Dreams Bright White Smash

by David Lindsay

She was there then gone then there again. We were naked and wet and touching, she let me touch her, but she didn't want to be there. But she was, despite herself. It was my dream.

     You can go if you want.

     I never loved you. I was too young.

     We were both too young.

     You stole me from my mama.

     I looked away. Even in dreams it comes up.

     We were both young.

     You were older. You never protected me.

     I dipped the cloth in the water. We were in a tub. I sensed we had been there a long time, it only seemed a moment. I squeezed and water ran down her back. I always loved her back. I reached for the shampoo.

     Don't wash my hair. I'll do it.

     You never let me wash your hair. Why?

     It's my hair.


     We were in a bed, as sudden as a man blinks. The wetness of the tub, the wetness of lust, the wet spot on the sheets. The curve where her buttocks met the top of her thighs and the pillow of her breasts and the endless brown hair and the lushness of her lips and the sound, holy, the first time she said my name that way.

     Oh...and she had said my name and her hands were on my back. In darkness I heard her say my name that way, over and over, an echo in a cave and I can never find her.

     She walks away from me in a field. She is wearing hunting clothes. Her shotgun is loaded.

     I don't hunt.

     I do. Girls can hunt. I never loved you.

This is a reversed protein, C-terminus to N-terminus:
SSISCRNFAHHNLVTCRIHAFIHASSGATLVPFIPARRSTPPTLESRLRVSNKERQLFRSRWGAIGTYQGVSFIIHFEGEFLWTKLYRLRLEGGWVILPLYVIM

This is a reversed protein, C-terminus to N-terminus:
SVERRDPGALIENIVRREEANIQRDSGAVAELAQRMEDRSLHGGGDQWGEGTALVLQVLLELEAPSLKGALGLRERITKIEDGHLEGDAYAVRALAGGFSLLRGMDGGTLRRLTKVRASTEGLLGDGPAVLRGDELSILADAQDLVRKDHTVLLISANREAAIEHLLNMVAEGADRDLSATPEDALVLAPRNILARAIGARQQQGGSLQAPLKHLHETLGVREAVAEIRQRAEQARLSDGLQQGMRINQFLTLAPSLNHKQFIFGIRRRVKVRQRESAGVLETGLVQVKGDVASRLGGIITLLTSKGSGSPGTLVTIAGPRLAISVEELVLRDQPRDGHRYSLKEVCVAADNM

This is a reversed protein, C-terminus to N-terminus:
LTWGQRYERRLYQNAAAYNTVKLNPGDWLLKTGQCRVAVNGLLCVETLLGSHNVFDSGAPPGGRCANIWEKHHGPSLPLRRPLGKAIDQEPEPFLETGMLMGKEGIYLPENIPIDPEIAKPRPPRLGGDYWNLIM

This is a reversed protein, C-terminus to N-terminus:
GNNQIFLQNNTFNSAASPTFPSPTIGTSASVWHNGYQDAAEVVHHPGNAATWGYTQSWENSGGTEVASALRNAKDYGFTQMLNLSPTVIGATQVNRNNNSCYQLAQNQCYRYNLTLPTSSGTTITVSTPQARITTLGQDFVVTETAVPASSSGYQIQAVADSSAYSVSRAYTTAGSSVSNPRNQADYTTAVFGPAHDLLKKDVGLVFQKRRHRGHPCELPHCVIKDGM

A buck breaks the thicket of briars behind her and she wheels and fires.

     Is this now? I don't know anymore. Or is this then?

     I look at her. She is disgusted. Disappointed. The look the first time I broke a promise, the first time I hit her, the last time too.

     A burst of light from the sky. White. God. I raise my arms in praise and she says You never meant it.

     Is this now?

     Your made up world meant more to you than me. Wake up. I'm gone. I never loved you.

     I can't find my children and I run and run and my mama is there saying You can't do a woman like that son! and her mama is beside me saying I wanted to believe! and I run into a clearing and she is there again saying screaming crying I never never never never loved you.

     But I loved you.

     You didn't, never, not ever.

     The buck she shot is dead. A perfect shot. Can you skin it?


     A man could.

     I can see her, the sun shining on her face, on the porch swing. Pleasant and serene, the face of Pocahontas, the turbulance invisible.

     The sun shining on her face, beneath me.

     It feels so good it hurts.


     I am flying. She is falling. I can't fly fast enough. Then I am distracted. You were always distracted, she says. A story, one more beer, some other girl, distracted. I don't see it but I hear her crash to the ground, the breaking of bones, a shattering like fine china thrown to the floor.

     She's wearing the yellow dress, the one she wore the first time I kissed her. I can taste her breath, sweet from candy. The children are there, little, little, their blue eyes like mine staring at me. I look away and look back and they are grown. They don't answer my voice as they did when they were younger.

     You loved me. You did you did you did you loved me.

     No. Never. Not for a second.

     You did, the children say as a Greek chorus. You, Mother you did, loved him, sadly and hard you loved him, until you could love him no more.


     And she vanishes.